Classical computation is a subset of quantum computation. So anything you can do classically can be done with a quantum computer. I think you know that, and are meaning to ask, with which problems is it difficult to take advantage of the quantum nature of the machine?

The advantage of quantum computers is massive parallelism. You will find that with most problems parallelism does surprisingly little or no good. According to the theorists quantum computers won't help solve problems in NP.
 
  • #7
Joseph14 said:
I'm curious about which functions that can be implemented classically are theoretically hard to implement with a quantum algorithm?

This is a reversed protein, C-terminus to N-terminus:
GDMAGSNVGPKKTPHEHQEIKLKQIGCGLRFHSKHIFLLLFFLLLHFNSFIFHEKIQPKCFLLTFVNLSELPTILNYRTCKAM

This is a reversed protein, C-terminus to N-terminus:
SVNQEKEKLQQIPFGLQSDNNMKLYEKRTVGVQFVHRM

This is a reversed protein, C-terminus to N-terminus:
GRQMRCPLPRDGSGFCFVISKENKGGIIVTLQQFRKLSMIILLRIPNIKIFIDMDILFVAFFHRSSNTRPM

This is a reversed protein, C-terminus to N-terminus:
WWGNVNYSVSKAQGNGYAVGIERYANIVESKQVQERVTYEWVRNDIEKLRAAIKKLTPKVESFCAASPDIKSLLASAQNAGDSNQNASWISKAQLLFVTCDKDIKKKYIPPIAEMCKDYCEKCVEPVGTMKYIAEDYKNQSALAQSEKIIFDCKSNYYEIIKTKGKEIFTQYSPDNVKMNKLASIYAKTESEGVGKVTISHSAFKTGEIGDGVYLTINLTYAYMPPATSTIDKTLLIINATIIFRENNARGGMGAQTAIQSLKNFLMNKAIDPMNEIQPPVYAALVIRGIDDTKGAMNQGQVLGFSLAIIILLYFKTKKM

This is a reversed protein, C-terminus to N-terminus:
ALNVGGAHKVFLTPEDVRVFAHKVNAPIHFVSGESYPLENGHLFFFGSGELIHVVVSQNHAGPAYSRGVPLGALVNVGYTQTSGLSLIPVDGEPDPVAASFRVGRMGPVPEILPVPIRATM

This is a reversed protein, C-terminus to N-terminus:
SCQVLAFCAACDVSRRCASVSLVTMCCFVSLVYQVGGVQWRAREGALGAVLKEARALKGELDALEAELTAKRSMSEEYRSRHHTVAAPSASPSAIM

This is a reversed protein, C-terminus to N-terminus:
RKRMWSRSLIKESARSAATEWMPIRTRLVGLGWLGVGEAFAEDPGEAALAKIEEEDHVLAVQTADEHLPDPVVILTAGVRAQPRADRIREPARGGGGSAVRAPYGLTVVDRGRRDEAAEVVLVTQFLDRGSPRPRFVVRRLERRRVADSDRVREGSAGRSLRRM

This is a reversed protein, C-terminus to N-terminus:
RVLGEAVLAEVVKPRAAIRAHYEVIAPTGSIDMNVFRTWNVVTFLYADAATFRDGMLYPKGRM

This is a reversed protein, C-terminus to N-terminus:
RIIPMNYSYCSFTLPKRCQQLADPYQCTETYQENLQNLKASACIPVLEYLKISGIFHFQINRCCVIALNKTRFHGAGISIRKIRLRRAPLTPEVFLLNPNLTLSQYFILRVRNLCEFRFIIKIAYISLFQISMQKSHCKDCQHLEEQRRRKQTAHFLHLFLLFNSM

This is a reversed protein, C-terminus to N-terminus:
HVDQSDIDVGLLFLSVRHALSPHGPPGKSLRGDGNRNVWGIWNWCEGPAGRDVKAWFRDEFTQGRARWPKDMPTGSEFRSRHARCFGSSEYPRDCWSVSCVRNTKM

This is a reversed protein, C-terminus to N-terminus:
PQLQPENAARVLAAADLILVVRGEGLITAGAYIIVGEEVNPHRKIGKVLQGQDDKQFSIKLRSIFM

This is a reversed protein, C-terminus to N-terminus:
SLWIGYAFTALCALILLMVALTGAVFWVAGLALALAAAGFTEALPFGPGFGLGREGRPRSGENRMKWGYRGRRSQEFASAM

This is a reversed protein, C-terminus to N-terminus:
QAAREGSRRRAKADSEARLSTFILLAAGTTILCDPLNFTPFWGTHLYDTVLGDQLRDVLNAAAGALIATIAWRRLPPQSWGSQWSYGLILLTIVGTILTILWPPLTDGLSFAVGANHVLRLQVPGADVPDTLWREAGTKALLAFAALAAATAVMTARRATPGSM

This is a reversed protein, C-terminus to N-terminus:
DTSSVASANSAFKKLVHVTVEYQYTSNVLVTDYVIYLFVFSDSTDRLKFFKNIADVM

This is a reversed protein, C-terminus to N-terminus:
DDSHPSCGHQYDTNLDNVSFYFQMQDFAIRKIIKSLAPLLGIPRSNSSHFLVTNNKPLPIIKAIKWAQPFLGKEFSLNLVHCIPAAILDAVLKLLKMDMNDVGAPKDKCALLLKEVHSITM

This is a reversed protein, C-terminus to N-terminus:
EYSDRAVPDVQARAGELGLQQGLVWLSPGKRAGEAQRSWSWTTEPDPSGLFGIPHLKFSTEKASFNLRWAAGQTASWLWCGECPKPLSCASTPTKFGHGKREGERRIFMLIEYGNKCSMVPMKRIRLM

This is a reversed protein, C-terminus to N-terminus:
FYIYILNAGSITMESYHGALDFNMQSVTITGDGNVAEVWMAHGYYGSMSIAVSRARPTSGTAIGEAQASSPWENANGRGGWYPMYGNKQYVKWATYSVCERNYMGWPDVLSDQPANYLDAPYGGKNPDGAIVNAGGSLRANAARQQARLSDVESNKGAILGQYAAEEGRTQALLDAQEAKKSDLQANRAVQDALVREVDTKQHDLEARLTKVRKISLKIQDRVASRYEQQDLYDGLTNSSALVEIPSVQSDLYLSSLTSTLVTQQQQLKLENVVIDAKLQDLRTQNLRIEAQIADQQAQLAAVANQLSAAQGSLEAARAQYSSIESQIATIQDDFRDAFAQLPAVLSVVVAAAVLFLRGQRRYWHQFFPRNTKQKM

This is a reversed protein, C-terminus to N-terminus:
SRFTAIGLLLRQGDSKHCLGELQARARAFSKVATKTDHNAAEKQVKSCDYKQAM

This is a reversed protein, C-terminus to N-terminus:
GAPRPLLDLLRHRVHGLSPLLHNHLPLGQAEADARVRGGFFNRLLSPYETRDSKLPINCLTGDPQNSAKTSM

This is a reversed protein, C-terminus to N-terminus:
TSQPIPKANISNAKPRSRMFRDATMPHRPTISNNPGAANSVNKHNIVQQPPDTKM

Hmm, how about data base search? If the data base is in ordinary computer storage it seems to me that a quantum algorithm would not help you at all. The data would have to be stored as quantum superpositions.

But I could be wrong about this.
 
  • #8
PatrickPowers said:
Hmm, how about data base search? If the data base is in ordinary computer storage it seems to me that a quantum algorithm would not help you at all. The data would have to be stored as quantum superpositions.

But I could be wrong about this.


thanks
 

What is Grover's Algorithm?

Grover's Algorithm is a quantum algorithm that can efficiently search an unsorted database for a desired item. It uses quantum computing principles such as superposition and interference to significantly speed up the search process compared to classical algorithms.

What is the classical problem that Grover's Algorithm solves?